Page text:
Margaret O'Brien

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Margaret O'Brien

Margaret O'Brien in 1948
BornAngela Maxine O'Brien
(1937-01-15) January 15, 1937 (age 75)
San Diego, California, U.S.
OccupationActress
Years active1941–present
Spouse(s)Harold Allen, Jr. (1959–1968) (divorced)
Roy Thorsen (1974–present) 1 daughter
 
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Margaret O'Brien

Margaret O'Brien in 1948
BornAngela Maxine O'Brien
(1937-01-15) January 15, 1937 (age 75)
San Diego, California, U.S.
OccupationActress
Years active1941–present
Spouse(s)Harold Allen, Jr. (1959–1968) (divorced)
Roy Thorsen (1974–present) 1 daughter

Margaret O'Brien (born January 15, 1937) is an American film, television and stage actress. Beginning a prolific career as a child actress in feature films at the age of four, O'Brien became one of the most popular child stars in cinema history, and was honored with a Juvenile Academy Award as the outstanding child actress of 1944. In her later career, she appeared on television, on stage, and in supporting film roles.

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Life and career

She was born Angela Maxine O'Brien; her name was later changed to Margaret following the success of the film Journey for Margaret, in which she played the title role. Her father Lawrence O'Brien, a circus performer, died before she was born.[1] O'Brien's mother, Gladys Flores, was a well-known flamenco dancer who often performed with her sister Marissa, also a dancer. O'Brien is of half-Irish and half-Spanish ancestry.

She made her first film appearance in Babes on Broadway (1941) at the age of four, but it was the following year that her first major role brought her widespread attention. As a five-year-old in Journey for Margaret (1942), O'Brien won wide praise for her convincing acting style. By 1943, she was considered a big enough star to have a cameo appearance in the all-star military show finale of Thousands Cheer.

She played a young French girl, and spoke and sang all her dialogue with a French accent, in Jane Eyre (1944). Arguably her most memorable role was as "Tootie" in Meet Me in St. Louis (1944), opposite Judy Garland. O'Brien had by this time added singing and dancing to her achievements and was rewarded with an Academy Juvenile Award the following year as the "outstanding child actress of 1944."[2] Her other successes included The Canterville Ghost (1944), Our Vines Have Tender Grapes (1945), and the first sound version of The Secret Garden (1949), but she was unable to make the transition to adult roles.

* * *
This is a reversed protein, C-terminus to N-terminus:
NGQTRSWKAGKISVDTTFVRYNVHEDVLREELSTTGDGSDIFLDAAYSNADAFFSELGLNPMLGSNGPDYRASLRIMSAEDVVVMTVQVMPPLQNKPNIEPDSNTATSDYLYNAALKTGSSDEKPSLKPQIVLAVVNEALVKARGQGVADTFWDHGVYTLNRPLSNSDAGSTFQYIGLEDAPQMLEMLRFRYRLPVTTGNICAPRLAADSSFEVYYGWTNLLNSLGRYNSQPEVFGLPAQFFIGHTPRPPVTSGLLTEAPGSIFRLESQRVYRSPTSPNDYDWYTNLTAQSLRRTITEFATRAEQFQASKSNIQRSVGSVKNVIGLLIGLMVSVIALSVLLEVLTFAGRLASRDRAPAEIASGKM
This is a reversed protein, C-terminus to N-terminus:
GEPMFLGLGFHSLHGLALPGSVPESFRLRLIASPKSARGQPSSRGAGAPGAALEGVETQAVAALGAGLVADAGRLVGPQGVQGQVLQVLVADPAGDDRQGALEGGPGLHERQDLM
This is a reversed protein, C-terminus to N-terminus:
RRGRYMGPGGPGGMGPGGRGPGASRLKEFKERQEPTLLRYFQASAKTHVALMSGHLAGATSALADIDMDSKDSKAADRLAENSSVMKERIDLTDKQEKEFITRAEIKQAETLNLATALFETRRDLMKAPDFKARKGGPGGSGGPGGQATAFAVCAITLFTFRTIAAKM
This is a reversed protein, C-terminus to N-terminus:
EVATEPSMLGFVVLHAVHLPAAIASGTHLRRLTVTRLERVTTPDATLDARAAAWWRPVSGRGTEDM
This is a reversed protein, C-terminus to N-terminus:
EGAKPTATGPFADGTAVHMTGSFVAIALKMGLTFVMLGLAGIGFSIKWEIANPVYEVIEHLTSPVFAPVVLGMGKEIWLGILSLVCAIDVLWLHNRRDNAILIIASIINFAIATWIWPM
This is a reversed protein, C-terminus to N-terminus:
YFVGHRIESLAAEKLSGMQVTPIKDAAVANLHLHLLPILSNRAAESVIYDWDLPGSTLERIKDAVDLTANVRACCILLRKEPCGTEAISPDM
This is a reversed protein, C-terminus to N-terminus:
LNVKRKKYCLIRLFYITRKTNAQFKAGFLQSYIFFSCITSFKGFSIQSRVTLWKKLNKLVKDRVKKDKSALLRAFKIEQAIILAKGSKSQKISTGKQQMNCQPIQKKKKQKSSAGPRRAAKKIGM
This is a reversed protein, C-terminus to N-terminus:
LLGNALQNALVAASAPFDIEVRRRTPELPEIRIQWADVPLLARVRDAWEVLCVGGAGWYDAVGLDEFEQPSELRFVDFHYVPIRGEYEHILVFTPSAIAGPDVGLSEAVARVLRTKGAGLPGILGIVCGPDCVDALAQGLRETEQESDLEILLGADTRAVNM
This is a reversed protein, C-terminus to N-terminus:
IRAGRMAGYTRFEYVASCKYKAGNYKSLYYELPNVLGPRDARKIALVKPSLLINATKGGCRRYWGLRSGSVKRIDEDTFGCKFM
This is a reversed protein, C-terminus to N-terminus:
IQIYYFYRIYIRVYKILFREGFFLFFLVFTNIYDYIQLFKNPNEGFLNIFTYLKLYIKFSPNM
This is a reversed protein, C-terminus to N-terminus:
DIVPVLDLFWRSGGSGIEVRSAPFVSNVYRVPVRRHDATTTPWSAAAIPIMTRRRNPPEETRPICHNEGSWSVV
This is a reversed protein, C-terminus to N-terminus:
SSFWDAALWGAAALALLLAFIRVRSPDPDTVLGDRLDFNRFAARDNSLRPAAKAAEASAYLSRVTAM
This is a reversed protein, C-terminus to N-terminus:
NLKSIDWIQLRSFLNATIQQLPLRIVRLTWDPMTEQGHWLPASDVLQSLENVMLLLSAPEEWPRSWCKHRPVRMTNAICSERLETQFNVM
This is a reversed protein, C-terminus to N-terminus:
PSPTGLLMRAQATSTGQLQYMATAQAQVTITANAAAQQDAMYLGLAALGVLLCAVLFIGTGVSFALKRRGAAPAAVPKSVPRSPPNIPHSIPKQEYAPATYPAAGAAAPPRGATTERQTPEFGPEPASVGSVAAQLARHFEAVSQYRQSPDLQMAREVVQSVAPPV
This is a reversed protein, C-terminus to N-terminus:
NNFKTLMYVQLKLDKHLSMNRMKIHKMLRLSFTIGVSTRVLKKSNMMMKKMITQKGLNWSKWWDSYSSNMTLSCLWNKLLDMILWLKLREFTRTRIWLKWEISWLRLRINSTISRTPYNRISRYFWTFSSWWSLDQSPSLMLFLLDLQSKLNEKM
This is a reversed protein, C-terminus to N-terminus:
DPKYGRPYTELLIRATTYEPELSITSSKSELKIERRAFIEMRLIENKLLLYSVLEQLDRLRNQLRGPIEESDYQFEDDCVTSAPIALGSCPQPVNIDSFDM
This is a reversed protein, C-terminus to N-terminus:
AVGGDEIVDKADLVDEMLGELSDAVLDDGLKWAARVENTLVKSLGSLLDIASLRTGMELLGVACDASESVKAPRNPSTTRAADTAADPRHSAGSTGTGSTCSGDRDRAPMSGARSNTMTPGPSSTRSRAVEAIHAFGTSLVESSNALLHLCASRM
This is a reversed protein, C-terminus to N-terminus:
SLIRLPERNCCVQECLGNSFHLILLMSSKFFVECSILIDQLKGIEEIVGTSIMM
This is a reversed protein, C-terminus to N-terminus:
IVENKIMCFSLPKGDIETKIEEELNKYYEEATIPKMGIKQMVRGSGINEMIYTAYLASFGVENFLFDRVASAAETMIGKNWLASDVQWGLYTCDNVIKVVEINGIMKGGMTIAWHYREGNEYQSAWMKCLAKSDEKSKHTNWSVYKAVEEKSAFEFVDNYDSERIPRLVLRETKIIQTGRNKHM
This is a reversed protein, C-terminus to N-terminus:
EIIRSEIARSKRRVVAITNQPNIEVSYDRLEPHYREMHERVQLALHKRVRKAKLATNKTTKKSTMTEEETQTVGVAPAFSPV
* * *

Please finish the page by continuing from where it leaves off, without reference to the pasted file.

O'Brien later shed her child star image in 1958 by appearing on the cover of Life Magazine with the caption "The Girl's Grown", and was a mystery guest on the TV panel show What's My Line?. O'Brien's acting roles as an adult have been few and far between, mostly in small independent films. However, she does do occasional interviews, mostly for the Turner Classic Movies cable network. She played the role of Betsy Stauffer, a small town nurse, in "The Incident of the Town in Terror" on television's Rawhide. She made a guest appearance on a 1962 episode of Perry Mason "The Case of the Shoplifter's Shoe." Another rare television outing was as a guest star on the popular Marcus Welby, M.D. in the early 1970s, reuniting O'Brien with her Journey For Margaret and The Canterville Ghost co-star Robert Young.

Academy Award

O'Brien, c. 1952

Growing up, O'Brien's awards were always kept in a special room. One day in 1954, the family's maid asked to take O'Brien's Juvenile Oscar and two other awards home with her to polish, as she had done in the past.[3] After three days, the maid failed to return to work, prompting O'Brien's mother to discharge her, requesting that the awards be returned.[4] Not long after, O'Brien's mother, who had been sick with a heart condition, suffered a relapse and died.[3] In mourning, 17 year-old O'Brien forgot about the maid and the Oscar until several months later when she tried to contact her, only to find that the maid had moved and had left no forwarding address.[3][4]